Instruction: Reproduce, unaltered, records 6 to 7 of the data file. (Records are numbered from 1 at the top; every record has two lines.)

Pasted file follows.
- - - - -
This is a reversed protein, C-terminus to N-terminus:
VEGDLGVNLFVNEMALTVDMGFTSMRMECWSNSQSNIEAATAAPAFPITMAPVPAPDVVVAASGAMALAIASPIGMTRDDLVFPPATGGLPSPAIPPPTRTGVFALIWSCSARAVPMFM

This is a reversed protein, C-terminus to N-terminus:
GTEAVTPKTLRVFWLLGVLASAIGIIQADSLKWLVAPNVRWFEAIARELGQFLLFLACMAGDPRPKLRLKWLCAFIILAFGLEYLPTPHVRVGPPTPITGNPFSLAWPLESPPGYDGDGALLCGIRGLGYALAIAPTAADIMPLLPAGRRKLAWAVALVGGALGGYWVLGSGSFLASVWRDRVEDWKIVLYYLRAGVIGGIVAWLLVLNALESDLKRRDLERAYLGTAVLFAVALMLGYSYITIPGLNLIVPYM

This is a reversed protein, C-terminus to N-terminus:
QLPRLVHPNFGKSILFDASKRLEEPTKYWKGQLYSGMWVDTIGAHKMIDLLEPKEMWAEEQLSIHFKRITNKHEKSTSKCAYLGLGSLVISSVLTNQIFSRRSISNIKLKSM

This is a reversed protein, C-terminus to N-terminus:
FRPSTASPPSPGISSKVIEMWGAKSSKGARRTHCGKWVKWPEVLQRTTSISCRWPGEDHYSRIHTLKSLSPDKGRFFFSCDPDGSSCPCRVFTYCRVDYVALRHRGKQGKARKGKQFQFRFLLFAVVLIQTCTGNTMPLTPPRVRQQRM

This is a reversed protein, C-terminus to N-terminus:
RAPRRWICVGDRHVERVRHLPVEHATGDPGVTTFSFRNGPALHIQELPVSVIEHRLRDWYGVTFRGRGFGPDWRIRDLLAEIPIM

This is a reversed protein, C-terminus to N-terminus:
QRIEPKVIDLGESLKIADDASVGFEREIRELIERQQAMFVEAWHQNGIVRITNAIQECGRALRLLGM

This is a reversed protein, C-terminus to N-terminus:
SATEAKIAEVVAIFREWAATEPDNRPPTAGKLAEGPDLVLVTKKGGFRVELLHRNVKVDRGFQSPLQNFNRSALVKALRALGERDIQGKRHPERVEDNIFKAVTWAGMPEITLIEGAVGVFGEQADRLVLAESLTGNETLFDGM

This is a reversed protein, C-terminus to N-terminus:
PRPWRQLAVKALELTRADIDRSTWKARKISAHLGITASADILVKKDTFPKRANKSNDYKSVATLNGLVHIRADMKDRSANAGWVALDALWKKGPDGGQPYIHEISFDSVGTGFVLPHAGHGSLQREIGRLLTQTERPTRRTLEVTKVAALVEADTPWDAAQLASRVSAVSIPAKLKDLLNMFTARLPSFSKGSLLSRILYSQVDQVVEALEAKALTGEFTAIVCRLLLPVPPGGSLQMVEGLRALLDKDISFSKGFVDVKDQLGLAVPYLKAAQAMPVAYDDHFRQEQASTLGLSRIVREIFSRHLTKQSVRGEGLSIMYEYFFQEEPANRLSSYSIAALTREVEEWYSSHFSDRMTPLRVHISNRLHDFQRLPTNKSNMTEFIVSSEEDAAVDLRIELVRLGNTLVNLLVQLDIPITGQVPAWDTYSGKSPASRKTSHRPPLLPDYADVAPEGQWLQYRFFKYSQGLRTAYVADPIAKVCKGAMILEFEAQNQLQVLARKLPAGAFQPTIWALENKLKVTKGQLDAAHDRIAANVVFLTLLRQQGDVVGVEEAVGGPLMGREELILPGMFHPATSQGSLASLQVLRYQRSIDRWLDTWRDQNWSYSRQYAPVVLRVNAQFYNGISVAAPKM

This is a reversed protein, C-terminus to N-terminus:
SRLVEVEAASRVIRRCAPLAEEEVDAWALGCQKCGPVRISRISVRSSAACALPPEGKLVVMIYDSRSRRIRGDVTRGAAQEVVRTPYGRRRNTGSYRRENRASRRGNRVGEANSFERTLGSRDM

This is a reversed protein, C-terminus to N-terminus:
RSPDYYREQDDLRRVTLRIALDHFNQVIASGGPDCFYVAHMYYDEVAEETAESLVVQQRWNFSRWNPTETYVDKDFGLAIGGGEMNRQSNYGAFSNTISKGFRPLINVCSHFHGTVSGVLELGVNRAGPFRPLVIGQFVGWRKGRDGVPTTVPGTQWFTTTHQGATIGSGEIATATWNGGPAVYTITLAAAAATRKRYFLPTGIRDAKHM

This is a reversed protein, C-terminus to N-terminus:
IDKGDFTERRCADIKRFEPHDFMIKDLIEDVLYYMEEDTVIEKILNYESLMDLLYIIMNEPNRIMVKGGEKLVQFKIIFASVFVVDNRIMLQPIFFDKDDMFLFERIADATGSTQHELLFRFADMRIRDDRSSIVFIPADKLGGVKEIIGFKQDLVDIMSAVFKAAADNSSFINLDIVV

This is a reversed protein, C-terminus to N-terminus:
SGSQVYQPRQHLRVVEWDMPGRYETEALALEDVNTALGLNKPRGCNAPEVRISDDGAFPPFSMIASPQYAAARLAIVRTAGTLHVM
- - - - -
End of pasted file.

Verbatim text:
This is a reversed protein, C-terminus to N-terminus:
QRIEPKVIDLGESLKIADDASVGFEREIRELIERQQAMFVEAWHQNGIVRITNAIQECGRALRLLGM

This is a reversed protein, C-terminus to N-terminus:
SATEAKIAEVVAIFREWAATEPDNRPPTAGKLAEGPDLVLVTKKGGFRVELLHRNVKVDRGFQSPLQNFNRSALVKALRALGERDIQGKRHPERVEDNIFKAVTWAGMPEITLIEGAVGVFGEQADRLVLAESLTGNETLFDGM